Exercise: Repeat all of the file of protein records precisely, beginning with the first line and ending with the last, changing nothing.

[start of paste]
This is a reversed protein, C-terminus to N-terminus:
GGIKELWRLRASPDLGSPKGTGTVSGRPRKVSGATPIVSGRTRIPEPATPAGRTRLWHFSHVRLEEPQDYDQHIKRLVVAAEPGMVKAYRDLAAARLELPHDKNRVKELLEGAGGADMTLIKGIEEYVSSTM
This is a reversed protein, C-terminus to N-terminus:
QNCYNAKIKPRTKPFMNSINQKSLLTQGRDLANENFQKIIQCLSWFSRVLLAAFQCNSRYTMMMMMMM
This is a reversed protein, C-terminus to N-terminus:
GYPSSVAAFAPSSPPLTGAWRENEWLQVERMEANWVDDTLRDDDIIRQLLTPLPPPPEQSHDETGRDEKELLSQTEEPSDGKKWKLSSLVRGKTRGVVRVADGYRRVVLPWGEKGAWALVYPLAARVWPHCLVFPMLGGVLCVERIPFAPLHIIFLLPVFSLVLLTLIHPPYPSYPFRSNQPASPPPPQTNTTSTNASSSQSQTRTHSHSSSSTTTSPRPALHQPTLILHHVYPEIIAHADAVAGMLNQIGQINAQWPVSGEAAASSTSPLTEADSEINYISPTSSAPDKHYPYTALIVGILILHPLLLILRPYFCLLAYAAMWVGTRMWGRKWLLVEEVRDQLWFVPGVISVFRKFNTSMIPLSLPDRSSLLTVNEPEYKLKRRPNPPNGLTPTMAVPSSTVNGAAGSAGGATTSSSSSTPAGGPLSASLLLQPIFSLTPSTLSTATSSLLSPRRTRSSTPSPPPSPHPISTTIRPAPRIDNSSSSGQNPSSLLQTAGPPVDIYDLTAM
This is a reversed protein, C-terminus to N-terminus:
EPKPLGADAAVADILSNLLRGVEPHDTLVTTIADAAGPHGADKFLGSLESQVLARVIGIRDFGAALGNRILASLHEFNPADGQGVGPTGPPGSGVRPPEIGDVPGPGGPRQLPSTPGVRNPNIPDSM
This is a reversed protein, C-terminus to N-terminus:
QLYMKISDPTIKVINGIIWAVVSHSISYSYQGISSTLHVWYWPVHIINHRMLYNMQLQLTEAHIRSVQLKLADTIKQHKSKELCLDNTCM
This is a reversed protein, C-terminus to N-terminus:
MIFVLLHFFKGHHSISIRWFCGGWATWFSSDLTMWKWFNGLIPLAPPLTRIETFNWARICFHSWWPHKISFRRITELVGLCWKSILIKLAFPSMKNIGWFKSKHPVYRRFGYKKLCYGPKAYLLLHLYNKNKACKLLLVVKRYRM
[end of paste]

This is a reversed protein, C-terminus to N-terminus:
GGIKELWRLRASPDLGSPKGTGTVSGRPRKVSGATPIVSGRTRIPEPATPAGRTRLWHFSHVRLEEPQDYDQHIKRLVVAAEPGMVKAYRDLAAARLELPHDKNRVKELLEGAGGADMTLIKGIEEYVSSTM
This is a reversed protein, C-terminus to N-terminus:
QNCYNAKIKPRTKPFMNSINQKSLLTQGRDLANENFQKIIQCLSWFSRVLLAAFQCNSRYTMMMMMMM
This is a reversed protein, C-terminus to N-terminus:
GYPSSVAAFAPSSPPLTGAWRENEWLQVERMEANWVDDTLRDDDIIRQLLTPLPPPPEQSHDETGRDEKELLSQTEEPSDGKKWKLSSLVRGKTRGVVRVADGYRRVVLPWGEKGAWALVYPLAARVWPHCLVFPMLGGVLCVERIPFAPLHIIFLLPVFSLVLLTLIHPPYPSYPFRSNQPASPPPPQTNTTSTNASSSQSQTRTHSHSSSSTTTSPRPALHQPTLILHHVYPEIIAHADAVAGMLNQIGQINAQWPVSGEAAASSTSPLTEADSEINYISPTSSAPDKHYPYTALIVGILILHPLLLILRPYFCLLAYAAMWVGTRMWGRKWLLVEEVRDQLWFVPGVISVFRKFNTSMIPLSLPDRSSLLTVNEPEYKLKRRPNPPNGLTPTMAVPSSTVNGAAGSAGGATTSSSSSTPAGGPLSASLLLQPIFSLTPSTLSTATSSLLSPRRTRSSTPSPPPSPHPISTTIRPAPRIDNSSSSGQNPSSLLQTAGPPVDIYDLTAM
This is a reversed protein, C-terminus to N-terminus:
EPKPLGADAAVADILSNLLRGVEPHDTLVTTIADAAGPHGADKFLGSLESQVLARVIGIRDFGAALGNRILASLHEFNPADGQGVGPTGPPGSGVRPPEIGDVPGPGGPRQLPSTPGVRNPNIPDSM
This is a reversed protein, C-terminus to N-terminus:
QLYMKISDPTIKVINGIIWAVVSHSISYSYQGISSTLHVWYWPVHIINHRMLYNMQLQLTEAHIRSVQLKLADTIKQHKSKELCLDNTCM
This is a reversed protein, C-terminus to N-terminus:
MIFVLLHFFKGHHSISIRWFCGGWATWFSSDLTMWKWFNGLIPLAPPLTRIETFNWARICFHSWWPHKISFRRITELVGLCWKSILIKLAFPSMKNIGWFKSKHPVYRRFGYKKLCYGPKAYLLLHLYNKNKACKLLLVVKRYRM